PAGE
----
Dimerix adds second drug to development suite
Dimerix (ASX:DXB) has added a second development program to the deck, with DMX-250 targeting fibrosis in patients with non-alcoholic steatohepatits – and it’s already had promising results.
DXB told its shareholders yesterday that in addition to the DMX-200 program under development to help sufferers of chronic kidney disease, that it was now investigating using a combination of angiotensin receptor blockers and propagermanium.
This combination was discovered using DXB’s proprietary screening assay, termed Receptor-Heteromer Investigation Technology (Receptor-HIT) – the same method used to identify DMX-200 and formed the basis of an internal drug development program, initially for the treatment of a subset of patients with chronic kidney disease.
DMX-250 will be developed with an eye towards curing non-alcoholic steatohepatitis, which carries the risk of progression into liver fibrosis and ultimately hepatocellular carcinoma – or liver cancer.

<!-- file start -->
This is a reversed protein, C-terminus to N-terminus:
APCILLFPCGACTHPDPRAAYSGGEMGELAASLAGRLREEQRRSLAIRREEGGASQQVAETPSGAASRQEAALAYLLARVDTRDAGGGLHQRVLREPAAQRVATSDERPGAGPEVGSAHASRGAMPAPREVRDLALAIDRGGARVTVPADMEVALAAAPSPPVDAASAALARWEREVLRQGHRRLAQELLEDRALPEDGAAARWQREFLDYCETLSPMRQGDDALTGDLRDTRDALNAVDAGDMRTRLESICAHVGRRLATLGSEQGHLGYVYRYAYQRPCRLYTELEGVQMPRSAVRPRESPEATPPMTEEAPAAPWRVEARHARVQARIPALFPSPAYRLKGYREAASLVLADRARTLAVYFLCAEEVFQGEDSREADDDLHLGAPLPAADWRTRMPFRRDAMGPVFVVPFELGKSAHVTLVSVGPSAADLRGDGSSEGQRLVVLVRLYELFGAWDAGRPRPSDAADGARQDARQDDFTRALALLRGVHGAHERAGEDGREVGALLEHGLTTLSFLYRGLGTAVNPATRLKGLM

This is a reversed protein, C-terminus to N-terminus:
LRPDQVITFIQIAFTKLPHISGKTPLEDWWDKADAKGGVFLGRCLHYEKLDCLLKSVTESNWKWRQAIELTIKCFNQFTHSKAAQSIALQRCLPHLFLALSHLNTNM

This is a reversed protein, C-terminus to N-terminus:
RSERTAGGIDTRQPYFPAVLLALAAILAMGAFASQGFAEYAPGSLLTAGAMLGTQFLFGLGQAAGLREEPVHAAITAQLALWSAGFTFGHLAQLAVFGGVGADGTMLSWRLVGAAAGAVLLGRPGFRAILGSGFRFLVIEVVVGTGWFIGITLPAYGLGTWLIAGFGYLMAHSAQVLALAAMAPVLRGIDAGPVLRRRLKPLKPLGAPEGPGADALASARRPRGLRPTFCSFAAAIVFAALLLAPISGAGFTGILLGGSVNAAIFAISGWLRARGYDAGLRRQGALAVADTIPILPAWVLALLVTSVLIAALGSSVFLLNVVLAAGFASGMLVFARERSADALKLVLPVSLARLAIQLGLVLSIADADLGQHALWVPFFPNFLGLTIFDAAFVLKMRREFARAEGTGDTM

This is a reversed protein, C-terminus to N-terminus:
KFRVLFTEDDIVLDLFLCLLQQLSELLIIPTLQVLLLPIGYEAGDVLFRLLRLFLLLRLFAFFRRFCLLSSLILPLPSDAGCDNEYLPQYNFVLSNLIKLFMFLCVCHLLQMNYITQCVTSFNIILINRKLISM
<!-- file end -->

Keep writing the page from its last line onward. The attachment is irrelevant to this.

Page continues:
There is no established treatment for the disease, and it’s estimated that 6 million people are suffering from it in the US alone.
According to DXB, DMX-250 has had a positive effect while being used in a mouse model – warranting further investigation.
Investors should note that this is a very early stage drug and there is no guarantee of success – investors are advised to seek out the advice of a professional before investing.
In any case, the new drug adds a second drug onto the development schedule for DXB to augment its work in DMX-200.
It added that it was in the process of developing further pre-clinical studies for DMX-250.
About DXB and DMX 200
DXB has been hard at work progressing the DMX-200 drug through clinical trials in Melbourne.
The aim is to demonstrate that DMX-200 can safely reduce the level of proteinuria in the body.
Proteinuria is the presence of abnormal levels of protein in urine, which can be an indicator of chronic kidney disease in a patient.
Reducing proteinuria lowers the chances of CKD progression and its consequences such as the loss of renal function, and the development and progression of cardiovascular disease.